Whole grain bread is often promoted for the health benefits it provides as a source of dietary fibre. But how many of us consider that the use of whole grain flour in bread production can lead to a lower carbon footprint?
A study published in the International Journal of Lifecycle Assessment puts the carbon footprint of whole grain bread at 6-7% lower than that of white bread. Part of the reason is that, when milling flour for white bread, around 25% of the grain – the fibre – is thrown away.
Paradoxically, other, non-grain fibres may be bought and added during bread-making to raise the final product’s nutritional profile.
The feel of white bread
As many of us have experienced, producing bread with whole grain flour is one thing. Ensuring that consumers will actually like it is quite another. It is well known that most European consumers prefer the mild taste and soft texture of white bread. So how do we overcome that challenge when making more efficient use of the grain?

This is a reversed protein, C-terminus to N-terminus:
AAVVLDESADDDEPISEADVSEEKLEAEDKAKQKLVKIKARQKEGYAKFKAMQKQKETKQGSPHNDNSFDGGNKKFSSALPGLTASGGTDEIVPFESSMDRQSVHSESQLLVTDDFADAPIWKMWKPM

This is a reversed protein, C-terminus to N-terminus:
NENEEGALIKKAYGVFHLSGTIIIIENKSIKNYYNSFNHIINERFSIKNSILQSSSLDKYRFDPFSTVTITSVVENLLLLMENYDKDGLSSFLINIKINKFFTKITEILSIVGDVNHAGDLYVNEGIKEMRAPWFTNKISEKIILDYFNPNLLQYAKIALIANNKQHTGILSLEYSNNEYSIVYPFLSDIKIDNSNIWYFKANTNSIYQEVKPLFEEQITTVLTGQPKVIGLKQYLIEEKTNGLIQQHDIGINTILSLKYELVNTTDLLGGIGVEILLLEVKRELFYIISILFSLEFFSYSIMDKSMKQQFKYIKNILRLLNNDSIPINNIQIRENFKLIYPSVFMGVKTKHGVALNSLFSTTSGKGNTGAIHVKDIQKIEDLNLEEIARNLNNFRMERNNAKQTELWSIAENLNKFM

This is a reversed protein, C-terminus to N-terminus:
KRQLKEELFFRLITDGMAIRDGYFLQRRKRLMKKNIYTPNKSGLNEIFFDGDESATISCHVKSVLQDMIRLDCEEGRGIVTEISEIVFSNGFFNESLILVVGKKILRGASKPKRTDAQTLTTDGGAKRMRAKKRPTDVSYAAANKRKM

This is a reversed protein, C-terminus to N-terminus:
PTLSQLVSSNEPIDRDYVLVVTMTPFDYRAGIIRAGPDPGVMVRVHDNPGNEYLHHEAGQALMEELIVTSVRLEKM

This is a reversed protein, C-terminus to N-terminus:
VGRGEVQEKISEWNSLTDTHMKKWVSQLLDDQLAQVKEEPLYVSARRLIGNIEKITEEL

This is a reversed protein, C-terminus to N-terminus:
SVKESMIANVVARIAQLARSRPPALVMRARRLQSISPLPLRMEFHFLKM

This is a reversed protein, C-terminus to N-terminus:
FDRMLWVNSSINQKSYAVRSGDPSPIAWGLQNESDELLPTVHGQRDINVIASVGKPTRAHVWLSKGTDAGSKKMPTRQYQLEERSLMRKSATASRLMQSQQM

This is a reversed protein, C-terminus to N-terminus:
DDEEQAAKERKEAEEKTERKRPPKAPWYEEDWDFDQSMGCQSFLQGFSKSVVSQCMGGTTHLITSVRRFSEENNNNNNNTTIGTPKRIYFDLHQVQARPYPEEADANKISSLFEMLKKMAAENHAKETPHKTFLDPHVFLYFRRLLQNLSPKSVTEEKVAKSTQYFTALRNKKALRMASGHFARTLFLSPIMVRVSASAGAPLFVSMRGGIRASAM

At Nutrition & Biosciences, we have just completed a sensory trial with an enzyme-emulsifier system designed to give whole grain bread a similar eating quality to white bread. Two whole grain formulations were tested, one with 5% gluten and the market standard improver and the other with 3% gluten and the tailored enzyme-emulsifier system. Their performance was compared to that of a white control formulation with the market standard improver.
A close match all round
The results show that the whole grain bread with the enzyme-emulsifier system closely matches white bread on all sensory parameters. In addition, we found that gluten addition could be reduced in the whole grain bread without impacting volume, reconfirming our belief that sustainability in bread production really does pay.
Our findings could put whole grain bread in a new light for consumers, who get to eat healthier and more sustainably – and enjoy it, too!
We used DuPont™ Danisco® Fiberline 105 for our trials.